Turning to surface and foul water drainage and available water supply, there was sufficient information for Officers to be confident that these would be properly addressed. The final details of these would be secured by condition before any development could commence. 

 

In the overall planning balance, it was concluded that, whilst there would be some disruption to biodiversity and the character and appearance of the country park, these would be outweighed by the safeguarding of public access, outreach community initiatives and economic benefits.  It was the opinion of Officers that these benefits, as material considerations, were sufficient to justify granting planning permission.

 

The Principal Planning Solicitor referred to a Section 106 agreement from 2004 between the South-East England Development Agency (SEEDA) and the Council which had made provision for the land at Betteshanger Country Park to be declared as a local nature reserve.  For reasons which were unclear due to an unfortunate absence of supporting documentation, this had never been acted upon and the land had never been declared as a local nature reserve.  Whilst there was a divergence of views regarding the enforceability of the agreement and the ability of the Council to now declare the land as a local nature reserve, the fact was that the land that was the subject of the two applications had not been declared as a local nature reserve and the current owner of the country park had indicated that they were not willing to grant the Council an interest in the land, nor agree to the land being designated as a local nature reserve.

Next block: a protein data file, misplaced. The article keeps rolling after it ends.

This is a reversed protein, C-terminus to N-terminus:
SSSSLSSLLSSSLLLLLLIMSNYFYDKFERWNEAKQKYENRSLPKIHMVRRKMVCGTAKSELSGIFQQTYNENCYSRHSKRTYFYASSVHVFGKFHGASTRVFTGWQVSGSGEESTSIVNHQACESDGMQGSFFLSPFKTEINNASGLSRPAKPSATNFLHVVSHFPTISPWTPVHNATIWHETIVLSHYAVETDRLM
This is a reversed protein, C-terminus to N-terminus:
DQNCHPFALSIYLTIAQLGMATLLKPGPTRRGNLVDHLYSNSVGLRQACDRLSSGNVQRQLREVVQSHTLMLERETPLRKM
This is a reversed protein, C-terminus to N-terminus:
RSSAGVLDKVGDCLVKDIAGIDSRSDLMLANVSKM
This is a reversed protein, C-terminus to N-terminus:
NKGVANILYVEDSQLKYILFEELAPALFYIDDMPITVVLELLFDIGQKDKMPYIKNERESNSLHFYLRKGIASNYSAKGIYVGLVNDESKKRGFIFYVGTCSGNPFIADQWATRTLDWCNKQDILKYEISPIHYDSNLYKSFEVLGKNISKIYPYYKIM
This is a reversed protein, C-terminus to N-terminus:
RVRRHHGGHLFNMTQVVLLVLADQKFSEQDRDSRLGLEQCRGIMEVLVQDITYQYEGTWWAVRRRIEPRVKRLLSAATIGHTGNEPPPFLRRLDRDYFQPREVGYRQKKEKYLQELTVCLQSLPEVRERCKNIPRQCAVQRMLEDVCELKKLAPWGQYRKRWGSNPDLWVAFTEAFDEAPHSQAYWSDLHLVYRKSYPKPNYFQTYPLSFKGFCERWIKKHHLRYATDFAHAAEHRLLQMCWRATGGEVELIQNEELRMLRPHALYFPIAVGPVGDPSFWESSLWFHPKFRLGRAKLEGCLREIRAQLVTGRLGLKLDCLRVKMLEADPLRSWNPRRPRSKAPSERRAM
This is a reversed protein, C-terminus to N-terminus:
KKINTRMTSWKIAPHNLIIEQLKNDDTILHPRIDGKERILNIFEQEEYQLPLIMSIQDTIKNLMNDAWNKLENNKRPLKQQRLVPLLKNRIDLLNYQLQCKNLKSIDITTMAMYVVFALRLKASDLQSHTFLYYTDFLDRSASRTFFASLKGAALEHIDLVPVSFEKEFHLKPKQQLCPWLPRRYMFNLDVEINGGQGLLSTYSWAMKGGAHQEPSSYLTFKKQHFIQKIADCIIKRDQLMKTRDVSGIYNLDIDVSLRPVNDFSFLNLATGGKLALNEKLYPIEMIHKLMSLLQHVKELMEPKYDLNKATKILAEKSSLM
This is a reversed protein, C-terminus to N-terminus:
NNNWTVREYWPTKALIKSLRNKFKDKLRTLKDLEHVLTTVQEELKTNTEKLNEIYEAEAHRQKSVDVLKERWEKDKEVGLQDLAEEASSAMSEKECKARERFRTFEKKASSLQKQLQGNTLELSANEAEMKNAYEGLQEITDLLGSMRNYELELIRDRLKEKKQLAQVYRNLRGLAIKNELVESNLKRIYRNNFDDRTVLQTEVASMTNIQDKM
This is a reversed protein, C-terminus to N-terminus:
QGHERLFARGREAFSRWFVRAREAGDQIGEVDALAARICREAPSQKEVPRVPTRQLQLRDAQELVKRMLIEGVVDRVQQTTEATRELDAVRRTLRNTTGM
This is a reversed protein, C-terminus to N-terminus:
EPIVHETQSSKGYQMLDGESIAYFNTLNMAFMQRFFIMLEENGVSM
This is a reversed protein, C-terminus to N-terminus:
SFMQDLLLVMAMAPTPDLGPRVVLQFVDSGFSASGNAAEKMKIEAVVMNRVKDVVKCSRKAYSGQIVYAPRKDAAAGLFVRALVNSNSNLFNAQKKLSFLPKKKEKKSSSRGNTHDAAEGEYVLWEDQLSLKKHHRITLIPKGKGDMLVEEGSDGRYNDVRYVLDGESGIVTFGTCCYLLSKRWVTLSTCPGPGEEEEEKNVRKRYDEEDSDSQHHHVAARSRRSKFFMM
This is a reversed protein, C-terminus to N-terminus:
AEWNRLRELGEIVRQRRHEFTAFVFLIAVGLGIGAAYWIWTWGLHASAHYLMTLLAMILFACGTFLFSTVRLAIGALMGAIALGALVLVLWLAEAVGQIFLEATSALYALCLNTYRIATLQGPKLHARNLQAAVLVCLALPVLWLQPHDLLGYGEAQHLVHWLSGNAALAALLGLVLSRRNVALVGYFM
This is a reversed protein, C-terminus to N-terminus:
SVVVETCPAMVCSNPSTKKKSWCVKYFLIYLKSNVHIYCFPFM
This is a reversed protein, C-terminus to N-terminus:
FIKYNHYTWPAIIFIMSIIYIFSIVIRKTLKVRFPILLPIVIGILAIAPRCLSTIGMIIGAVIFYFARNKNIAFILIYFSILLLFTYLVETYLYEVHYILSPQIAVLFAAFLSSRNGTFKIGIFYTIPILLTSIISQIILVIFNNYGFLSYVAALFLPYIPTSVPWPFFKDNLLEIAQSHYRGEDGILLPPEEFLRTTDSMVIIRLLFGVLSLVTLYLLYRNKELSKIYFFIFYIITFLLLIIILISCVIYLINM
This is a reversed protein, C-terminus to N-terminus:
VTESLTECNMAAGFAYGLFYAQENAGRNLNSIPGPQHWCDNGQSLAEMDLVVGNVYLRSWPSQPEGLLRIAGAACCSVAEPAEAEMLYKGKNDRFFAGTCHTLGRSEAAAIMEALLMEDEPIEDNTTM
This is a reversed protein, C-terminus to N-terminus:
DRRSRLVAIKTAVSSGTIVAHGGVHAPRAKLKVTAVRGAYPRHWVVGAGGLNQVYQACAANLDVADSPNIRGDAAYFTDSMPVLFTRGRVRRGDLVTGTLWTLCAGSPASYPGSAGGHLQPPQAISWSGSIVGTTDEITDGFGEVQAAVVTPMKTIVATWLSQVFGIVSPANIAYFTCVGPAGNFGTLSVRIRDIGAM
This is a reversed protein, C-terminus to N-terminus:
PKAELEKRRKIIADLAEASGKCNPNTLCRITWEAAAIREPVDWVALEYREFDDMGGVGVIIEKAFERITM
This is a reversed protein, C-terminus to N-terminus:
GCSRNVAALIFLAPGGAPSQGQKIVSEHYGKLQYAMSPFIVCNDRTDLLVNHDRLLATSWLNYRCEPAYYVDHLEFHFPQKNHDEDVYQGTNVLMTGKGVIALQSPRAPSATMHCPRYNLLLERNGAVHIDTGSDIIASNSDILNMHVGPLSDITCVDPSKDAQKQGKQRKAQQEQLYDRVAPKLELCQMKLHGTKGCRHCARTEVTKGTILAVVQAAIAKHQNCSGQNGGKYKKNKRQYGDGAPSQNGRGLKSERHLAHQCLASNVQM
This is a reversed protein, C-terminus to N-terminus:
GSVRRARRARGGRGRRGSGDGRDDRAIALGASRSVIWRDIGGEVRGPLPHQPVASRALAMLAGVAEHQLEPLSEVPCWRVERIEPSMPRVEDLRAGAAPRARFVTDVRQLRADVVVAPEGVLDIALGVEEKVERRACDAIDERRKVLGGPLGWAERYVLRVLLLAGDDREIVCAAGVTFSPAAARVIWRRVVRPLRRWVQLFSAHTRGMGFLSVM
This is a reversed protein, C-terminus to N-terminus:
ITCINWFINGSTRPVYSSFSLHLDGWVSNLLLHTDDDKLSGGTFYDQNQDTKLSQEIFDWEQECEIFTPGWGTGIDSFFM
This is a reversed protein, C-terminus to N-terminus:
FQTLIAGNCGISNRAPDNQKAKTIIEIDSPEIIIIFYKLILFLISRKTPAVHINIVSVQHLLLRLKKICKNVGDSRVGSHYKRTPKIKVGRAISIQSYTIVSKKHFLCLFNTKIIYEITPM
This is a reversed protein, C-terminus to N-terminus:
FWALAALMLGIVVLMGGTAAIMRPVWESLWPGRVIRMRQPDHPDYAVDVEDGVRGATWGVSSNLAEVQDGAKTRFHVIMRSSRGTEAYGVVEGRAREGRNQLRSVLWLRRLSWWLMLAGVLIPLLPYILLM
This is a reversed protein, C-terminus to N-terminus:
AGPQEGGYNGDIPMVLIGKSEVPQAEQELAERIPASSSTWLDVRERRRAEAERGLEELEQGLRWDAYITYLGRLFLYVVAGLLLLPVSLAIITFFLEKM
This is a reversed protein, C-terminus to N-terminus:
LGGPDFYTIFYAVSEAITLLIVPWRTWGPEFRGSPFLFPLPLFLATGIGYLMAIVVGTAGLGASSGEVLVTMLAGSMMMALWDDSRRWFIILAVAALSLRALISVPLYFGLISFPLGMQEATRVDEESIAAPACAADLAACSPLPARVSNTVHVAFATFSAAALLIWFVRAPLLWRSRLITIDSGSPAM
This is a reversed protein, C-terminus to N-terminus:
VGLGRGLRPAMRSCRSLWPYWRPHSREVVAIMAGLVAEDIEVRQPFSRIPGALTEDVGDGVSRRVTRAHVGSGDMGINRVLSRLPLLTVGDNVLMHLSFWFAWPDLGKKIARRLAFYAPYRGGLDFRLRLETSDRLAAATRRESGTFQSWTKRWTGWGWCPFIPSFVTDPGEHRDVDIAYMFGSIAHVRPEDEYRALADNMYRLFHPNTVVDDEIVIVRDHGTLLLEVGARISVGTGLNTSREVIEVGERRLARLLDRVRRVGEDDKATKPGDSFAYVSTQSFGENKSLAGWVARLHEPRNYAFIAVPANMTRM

Referring to the penultimate sentence of paragraph 1.13 of the report, the Principal Planning Solicitor advised Members to disregard the sentence which talked about the ability of an owner to withdraw their agreement.  Counsel’s advice had been sought on the matter and, at this time, it was not possible to say with certainty that the land could or could not be declared as a local nature reserve.  In the current circumstances, the sentence could arguably be viewed as misleading.  He stressed that it was important for Members to determine the application on the correct factual information, namely that the land was not a local nature reserve.  He advised that local nature reserves were protected by local policies only, as opposed to national policies or the law.  Whilst the existing Local Plan was silent on local nature reserves, the emerging Local Plan included provision for them.   Having consulted colleagues, the advice was that, had the land already been designated as a local nature reserve, it was unlikely to have made a difference to the recommendation.   The site was recognised as being of significant ecological importance, more so than would be required to meet the criteria for a local nature reserve designation.  It was for Members to grapple with the ecological issues and proposed mitigation/compensation and form a judgement based on these matters.   In summary, the Section 106 agreement and the potential for a future local nature reserve designation were not determinative in the decision the Committee was being asked to make.